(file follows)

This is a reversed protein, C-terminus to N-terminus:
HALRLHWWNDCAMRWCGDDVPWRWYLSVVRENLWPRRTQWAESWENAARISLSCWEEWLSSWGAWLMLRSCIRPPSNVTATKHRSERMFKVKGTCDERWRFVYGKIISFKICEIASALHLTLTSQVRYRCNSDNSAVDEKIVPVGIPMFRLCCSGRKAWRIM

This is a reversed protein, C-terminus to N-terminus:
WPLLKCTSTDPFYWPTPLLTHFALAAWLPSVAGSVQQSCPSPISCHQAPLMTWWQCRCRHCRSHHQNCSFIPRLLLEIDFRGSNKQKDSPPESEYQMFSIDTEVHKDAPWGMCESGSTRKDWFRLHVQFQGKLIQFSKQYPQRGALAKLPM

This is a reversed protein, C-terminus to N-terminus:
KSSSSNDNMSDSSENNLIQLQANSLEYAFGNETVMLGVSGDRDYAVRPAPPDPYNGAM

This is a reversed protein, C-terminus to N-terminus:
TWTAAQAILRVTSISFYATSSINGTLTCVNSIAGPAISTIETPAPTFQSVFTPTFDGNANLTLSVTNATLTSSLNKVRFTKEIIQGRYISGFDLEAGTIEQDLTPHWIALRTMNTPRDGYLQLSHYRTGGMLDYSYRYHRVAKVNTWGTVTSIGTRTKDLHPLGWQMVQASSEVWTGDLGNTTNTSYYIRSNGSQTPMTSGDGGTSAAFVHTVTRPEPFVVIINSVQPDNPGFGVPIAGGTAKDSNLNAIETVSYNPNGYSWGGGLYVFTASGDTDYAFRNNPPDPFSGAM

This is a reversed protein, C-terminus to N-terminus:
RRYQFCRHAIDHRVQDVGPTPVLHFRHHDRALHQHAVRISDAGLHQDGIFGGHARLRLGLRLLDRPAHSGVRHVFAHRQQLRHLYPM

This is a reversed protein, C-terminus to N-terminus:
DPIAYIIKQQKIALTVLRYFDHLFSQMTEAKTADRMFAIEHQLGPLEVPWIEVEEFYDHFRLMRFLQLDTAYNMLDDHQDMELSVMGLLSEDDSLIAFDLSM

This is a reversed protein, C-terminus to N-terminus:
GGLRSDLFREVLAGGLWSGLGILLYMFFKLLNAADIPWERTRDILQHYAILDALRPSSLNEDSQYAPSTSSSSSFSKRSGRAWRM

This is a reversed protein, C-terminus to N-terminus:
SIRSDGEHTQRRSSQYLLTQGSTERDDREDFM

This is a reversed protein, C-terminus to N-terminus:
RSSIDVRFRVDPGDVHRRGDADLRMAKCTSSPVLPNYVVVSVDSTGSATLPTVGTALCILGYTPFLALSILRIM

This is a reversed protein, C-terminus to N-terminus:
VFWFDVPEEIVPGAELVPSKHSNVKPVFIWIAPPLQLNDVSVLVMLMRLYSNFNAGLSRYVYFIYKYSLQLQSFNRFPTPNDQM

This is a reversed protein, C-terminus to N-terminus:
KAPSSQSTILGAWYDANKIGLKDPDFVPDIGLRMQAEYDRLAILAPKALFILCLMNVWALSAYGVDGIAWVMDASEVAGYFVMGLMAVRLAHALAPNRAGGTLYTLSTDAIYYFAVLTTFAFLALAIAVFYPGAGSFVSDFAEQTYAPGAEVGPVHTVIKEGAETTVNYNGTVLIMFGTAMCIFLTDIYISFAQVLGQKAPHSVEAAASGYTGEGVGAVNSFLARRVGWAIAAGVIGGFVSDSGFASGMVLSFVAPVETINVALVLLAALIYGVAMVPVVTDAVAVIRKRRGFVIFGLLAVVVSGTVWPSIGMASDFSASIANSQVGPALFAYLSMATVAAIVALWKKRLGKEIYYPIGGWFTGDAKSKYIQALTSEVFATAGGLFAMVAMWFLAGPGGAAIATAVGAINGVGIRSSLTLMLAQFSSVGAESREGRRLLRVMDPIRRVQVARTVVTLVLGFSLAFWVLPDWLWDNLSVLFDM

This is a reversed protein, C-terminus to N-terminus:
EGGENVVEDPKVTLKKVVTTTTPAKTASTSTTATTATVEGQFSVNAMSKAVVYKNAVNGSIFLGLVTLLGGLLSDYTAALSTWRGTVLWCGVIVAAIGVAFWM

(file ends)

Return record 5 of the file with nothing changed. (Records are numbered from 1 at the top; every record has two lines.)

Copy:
This is a reversed protein, C-terminus to N-terminus:
RRYQFCRHAIDHRVQDVGPTPVLHFRHHDRALHQHAVRISDAGLHQDGIFGGHARLRLGLRLLDRPAHSGVRHVFAHRQQLRHLYPM